DD is fine as far as I can tell. She doesn't really do much with DH, but does loads with me. She isn't scared of him, but does roll her eyes at him if he is moody (which admittedly is quite a lot). I wouldn't say they had a bad relationship, but it isn't a close one, no. I was similar with my dad I supoose (v traditional upbringing, dad at work, mum at home type thing) and it was only when I grew up that we got closer.

He isnt a great dad (or husband), but he's not a bad one.

I don't like the teasing, and I do pull him up for it - he does it to both girls and I quickly step in. The eldest gives it back sometimes, but then he complains and sulks when I point out it's just learned behaviour.

LumpySpacedPrincess Mon 01-Dec-14 19:25:15

Rubbish example for your girls. Just don't be too surprised when they end up in relationships with idiots they they have to "Manage"

TheMuppetsSingChristmas Mon 01-Dec-14 19:26:55

Don't you want a great dad for your daughter? Doesn't she deserve a great dad? I find your last post so terribly sad on her behalf. She's worth so much more than that and you seem entirely ignorant of how poorly you are both treating her. You need to take some resposibility, grasp the nettle, and sort this out together.

Tobyjugg Mon 01-Dec-14 19:29:12

Tobyjugg - do you want to make any more sweeping generalisations.

Not just now, thanks. I stand by my second post though. Tell him.

Itsfab Mon 01-Dec-14 19:31:53

Terrible father you have for your children. You have to manage him. Your small daughter feels so strongly about him she writes about him in school and you are in denial about the impact it can have on a child when they know their father hasn't all the love and time in the world for them.

HumblePieMonster Mon 01-Dec-14 19:44:45

if he's so mean, won't he hold it against your daughter forever and be even more spiteful to her?

why does she have to live with a man who is mean to her? when I was a child in the 1960s, we had to put up with that stuff. my dad was a mocking, insensitive, cold, selfish bastard and a bully.(now, he loves to see me because I'm his only daily visitor). people have higher expectations today. why are children still living with this? I suppose you could say 'why do I still see my dad' - I put that down to me being a good person, even if he wasn't. he's improved a lot over the years, but I remember.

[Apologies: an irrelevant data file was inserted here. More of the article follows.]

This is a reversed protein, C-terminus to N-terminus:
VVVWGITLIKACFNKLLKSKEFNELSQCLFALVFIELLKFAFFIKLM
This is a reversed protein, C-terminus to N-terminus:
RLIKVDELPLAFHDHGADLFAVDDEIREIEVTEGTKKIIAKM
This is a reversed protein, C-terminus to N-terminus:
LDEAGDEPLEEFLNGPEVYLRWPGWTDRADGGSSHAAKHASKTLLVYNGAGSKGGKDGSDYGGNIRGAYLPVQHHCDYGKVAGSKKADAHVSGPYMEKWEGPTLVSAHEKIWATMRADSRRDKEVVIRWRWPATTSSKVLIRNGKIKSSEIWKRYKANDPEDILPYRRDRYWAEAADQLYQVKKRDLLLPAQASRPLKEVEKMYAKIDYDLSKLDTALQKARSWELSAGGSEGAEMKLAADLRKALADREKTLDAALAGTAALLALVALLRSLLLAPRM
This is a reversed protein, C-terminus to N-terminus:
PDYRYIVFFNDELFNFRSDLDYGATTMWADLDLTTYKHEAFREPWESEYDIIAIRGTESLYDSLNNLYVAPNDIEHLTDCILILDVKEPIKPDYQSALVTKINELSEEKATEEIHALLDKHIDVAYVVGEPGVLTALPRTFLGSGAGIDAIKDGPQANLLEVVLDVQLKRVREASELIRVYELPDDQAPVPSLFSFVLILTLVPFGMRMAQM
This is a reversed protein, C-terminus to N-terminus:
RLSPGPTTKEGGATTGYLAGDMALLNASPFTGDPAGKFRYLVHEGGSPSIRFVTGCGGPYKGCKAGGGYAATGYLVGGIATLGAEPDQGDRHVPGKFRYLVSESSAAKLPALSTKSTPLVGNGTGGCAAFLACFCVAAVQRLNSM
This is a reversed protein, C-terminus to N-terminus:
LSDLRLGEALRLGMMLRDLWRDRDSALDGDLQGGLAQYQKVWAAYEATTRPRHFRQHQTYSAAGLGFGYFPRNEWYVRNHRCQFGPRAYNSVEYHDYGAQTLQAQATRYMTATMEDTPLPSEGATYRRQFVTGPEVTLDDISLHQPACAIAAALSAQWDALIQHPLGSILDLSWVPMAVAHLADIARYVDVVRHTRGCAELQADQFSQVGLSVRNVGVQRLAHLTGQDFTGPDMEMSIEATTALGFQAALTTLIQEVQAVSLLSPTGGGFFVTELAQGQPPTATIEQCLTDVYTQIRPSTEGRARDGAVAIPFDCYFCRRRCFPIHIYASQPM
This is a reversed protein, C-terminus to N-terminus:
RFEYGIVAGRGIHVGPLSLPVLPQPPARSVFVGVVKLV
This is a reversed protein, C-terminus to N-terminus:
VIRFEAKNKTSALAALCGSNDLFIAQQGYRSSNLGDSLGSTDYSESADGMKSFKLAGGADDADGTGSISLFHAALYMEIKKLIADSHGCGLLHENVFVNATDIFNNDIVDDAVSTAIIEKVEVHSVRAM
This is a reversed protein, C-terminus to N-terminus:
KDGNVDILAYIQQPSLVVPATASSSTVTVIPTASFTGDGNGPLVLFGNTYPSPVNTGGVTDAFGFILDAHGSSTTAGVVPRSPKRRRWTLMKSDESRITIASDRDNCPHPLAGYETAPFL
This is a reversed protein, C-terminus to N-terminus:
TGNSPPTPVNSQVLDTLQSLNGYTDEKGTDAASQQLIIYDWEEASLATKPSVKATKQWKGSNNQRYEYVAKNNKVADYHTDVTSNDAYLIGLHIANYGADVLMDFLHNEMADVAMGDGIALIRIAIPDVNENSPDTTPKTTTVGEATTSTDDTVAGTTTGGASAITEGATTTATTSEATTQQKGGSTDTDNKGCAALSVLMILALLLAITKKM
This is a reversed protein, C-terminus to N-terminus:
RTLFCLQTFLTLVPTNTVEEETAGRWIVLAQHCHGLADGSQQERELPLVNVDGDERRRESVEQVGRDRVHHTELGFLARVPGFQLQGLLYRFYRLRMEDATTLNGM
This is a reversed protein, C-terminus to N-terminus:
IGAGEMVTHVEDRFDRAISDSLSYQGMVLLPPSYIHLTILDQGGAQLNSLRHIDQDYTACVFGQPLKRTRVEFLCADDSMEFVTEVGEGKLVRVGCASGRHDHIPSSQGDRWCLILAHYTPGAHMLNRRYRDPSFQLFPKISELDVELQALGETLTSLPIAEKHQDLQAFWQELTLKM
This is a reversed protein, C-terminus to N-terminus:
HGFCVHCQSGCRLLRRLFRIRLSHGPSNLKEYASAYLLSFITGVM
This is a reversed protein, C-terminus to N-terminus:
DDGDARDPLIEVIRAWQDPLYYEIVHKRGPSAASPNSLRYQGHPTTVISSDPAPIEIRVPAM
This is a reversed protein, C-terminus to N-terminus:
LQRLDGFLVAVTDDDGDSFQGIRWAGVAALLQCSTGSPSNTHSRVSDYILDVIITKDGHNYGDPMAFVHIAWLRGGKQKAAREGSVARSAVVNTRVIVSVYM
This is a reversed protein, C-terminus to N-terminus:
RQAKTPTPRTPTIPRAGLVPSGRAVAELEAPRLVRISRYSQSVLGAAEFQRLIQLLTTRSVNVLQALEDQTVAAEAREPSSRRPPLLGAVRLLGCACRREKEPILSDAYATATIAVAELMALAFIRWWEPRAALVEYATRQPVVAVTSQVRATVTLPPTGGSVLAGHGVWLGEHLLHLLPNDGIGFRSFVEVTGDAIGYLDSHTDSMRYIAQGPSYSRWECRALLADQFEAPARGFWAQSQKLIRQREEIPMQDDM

MissKittyFantastico Mon 01-Dec-14 19:45:08

Ok Muppets, how? It would be useful to know what you think would help.

ItsFab, it was a school assignment, so she had to write about him. You make it sound as if she was randomly telling teachers about him. What do you mean by 'not having all the love and time in the world'?

handfulofcottonbuds Mon 01-Dec-14 19:50:46

misskitty - I'm not sure if you posted on here for advice or to defend your DH.

If you wanted advice, the general consensus is you should speak to your DH. Has he not asked how parent's evening went?

If you feel this is normal behaviour to 'manage' a cranky husband and father then I'm not sure what you wanted from this thread.

Itsfab Mon 01-Dec-14 19:56:06

Yes, she had to write about her father and she wrote he was "mean." I would be devastated if my child had written that. Not sulking and making my child feel crap.

You said he has no time for his kids and he certainly doesn't show her love as he doesn't do much with her.

<awaits defending of useless husband and father>

EveDallasRetd Mon 01-Dec-14 20:04:01

Message withdrawn at poster's request.

handfulofcottonbuds Mon 01-Dec-14 20:13:34

I would agree then that you speak to DD and maybe ask her what she would like to change rather than speak to your DH at this point.

I'm sure you're very proud of her!